Bengal was also the first rich Indian plum in the East India Company’s pocket, whose looting of the province and its economy is far better recorded (and less suppressed than the records of destruction and denudation under Islamic rulers). The cumulative effect of Islamic looting for 600 years and British looting for 200 years  could be seen in the Bengal famine of 1943 – as official records indicate that by this period, this once rich, net exporter province had become a net importer of its staple food -rice, and any obstruction in the flow of such imports could land up Bengal in severe famine. The previous notorious large scale famine of 1769 can be tied up very well with extreme taxation at the hands of tax-farmers employed by the Company, but once the tax regime normalized the province regained its vitality to a certain extent, although it never regained its pre-Mughal or pre-Islamic prosperity.  The extent of Mughal and Sultanate period extraction and impoverishment of Bengal is well attested to by foreign travellers, [see my series on How Islam came to India…economic decline], but systematic British exploitation brought Bengal to its knees.

After Partition from India, Bangladesh was virtually treated as a semi-colony by west Pakistan, and the issue was partly a motivator for the independence movement. Even after independence and a tremendous growth in its productive capacity, population pressure has ensured that Bangladesh is still crucially dependent on imports of essential commodities from its neighbours, and mainly from it’s supposed nemesis-India. The main export earnings of Bangladesh comes from its historical main commodity of export – cotton textiles. Since the ethnic and cultural (in spite of religious divides) composition of Bangladesh is essentially similar to that of  neighbouring Indian province of West Bengal, we should expect cultural biases in favour of intellectual and technological achievement. Thus with proper modern and widely accessible scientific and technological education, Bangladesh can achieve the potential it originally enjoyed before the advent of Islam or the British.

While most of Indian populations have had greater success with modern education and technological elevation, the main obstruction in the progress of Bangladesh has been the grip of Islam over its society. On the one hand Islam prevented the majority of Bangladeshi populations from joining the secular and modernizing trends within British India, and led directly to their subservience to Pakistani exploitation without any benefits of modernization. On the other hand Islam of the Arabic version had never had it easy with the ingrained traditions, beliefs and culture of the Bangladeshis – and nowhere in the subcontinent are syncretic tendencies between Islam and Hinduism so vividly apparent as in Bangladesh. This second largest community of Islam remained quite consciously distant from the Wahabi versions of Islam and the Islamic theologians are forced to tolerate the indignities of hearing the appearance and peaceful coexistence of Hindu Krishna or Radha together with calls towards the God of Islam in the ever-popular songs of Hason Raja (descendant of converted Hindu elite).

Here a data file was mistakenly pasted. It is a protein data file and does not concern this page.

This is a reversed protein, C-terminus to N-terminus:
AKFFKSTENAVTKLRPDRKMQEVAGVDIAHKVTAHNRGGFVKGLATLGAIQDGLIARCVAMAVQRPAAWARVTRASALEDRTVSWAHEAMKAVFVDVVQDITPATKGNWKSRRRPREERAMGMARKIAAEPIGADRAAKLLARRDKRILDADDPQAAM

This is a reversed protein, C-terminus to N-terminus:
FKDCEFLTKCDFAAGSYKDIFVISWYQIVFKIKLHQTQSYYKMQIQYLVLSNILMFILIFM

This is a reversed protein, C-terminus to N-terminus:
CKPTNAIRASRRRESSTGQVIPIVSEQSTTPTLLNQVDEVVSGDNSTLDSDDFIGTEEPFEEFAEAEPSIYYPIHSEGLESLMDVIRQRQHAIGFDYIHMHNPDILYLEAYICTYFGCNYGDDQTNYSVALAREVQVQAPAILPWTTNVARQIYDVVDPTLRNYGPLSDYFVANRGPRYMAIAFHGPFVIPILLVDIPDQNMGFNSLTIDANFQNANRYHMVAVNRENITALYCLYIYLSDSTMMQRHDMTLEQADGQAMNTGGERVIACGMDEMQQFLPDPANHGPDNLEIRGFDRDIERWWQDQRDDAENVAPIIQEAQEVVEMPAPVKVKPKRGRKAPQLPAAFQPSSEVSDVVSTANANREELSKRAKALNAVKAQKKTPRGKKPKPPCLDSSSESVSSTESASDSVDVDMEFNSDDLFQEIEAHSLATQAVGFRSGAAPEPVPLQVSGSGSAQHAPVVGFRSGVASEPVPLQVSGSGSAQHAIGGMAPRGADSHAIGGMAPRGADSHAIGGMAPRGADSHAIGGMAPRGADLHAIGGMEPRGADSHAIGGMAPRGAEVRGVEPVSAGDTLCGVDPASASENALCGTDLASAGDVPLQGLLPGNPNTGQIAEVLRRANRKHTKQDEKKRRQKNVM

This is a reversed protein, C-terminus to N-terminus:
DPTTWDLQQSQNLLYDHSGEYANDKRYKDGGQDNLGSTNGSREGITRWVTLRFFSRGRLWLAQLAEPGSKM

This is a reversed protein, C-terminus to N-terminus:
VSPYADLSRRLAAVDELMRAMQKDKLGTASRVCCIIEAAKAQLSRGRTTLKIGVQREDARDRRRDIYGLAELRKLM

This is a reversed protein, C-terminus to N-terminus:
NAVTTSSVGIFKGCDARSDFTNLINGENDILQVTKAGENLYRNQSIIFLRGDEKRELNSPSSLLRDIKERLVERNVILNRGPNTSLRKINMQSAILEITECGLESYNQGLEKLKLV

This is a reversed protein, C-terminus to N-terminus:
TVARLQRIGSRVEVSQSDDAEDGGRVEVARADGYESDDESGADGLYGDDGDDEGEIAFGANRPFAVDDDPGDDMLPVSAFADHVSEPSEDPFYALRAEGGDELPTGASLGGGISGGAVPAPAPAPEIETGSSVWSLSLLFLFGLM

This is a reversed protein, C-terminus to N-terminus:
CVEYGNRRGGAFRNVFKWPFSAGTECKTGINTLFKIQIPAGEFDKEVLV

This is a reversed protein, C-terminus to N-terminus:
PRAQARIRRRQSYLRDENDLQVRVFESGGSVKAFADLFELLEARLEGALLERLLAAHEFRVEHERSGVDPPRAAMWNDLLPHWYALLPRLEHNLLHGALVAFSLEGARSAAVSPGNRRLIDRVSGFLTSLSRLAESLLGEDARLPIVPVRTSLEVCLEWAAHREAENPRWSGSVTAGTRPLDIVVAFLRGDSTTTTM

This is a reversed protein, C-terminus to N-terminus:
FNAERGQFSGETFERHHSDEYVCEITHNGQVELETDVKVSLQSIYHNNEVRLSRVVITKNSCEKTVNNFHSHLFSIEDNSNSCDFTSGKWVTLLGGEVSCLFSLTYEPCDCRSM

With the realignment of Bangladesh elite under pressure from the army to the Islamic axis, this struggle between syncretic Bengali Islam and the revivalist, orthodox, and extremely retrogressive Sunni Wahabi Jihadi Islam has been gaining virulence since the formation of Bangladesh. The Islamic Jihadi theologians are quite worried that left to its own wiles, Bangladeshi Islam will forget the Arabic Islam’s agenda of Jihadi expansion and total liquidation of all non-Muslim cultures. This is the reason there has been increasing flows of funds to strengthen the Islamic propagation networks of the madrassahs and maqtabs or “charitable institutions” – the net effect of all such efforts being visible in the increasing militancy of overground and underground Islamic organizations in Bangladesh. In spite of all propaganda as to the early “peaceful Sufi” converters of Hindu Bengalis, the general pattern on the subcontinent is also found with Sufi or other modes of conversion – that their “huge” success almost always coincides with the presence of Islamic military forces in close proximity – and just like other Sufis, the more famous Sufis of Bengal show fondness for direct military action to win converts or wives.

If the Bangladesh army’s command core, and the elite whose networks give support to this core, can be prevented in this agenda of Wahabi Islamization of Bangladesh, the natural tendencies of this emotional and spirited community will move against Islamic retrogression – the socio-cultural aspects of Arabic Jihadi Islam being completely alien to this more diverse, productive, and flexible Bengali culture. Bangladesh can realize its full intellectual, economic and technological potential only if it is no longer burdened with Islam – the creed that most violently suppresses all “quests”,  “quests” that are the key towards progress. Modernization and technological upgrading of the productive forces would also bring in a fundamental change in the historical dynamic that at least partly fuelled Islamic conversions – the hunger for land in a highly productive agrarian economy, that forced Hindu elite to convert to preserve land ownership in the face of Turko-Afghan or Mughal aggression, or tempted the landless to convert and use the Jihadi sanctions to grab land from non-Muslims. In the process of this  national redirection, such a liberation from the authoritarianism of retrogressive Islam, will also transform or redefine “Islam” as represented by the Bangladeshi Muslims, and could be a way forward or an example for other Islamic communities not under direct and total control of Wahabi Sunni Islamic theologians.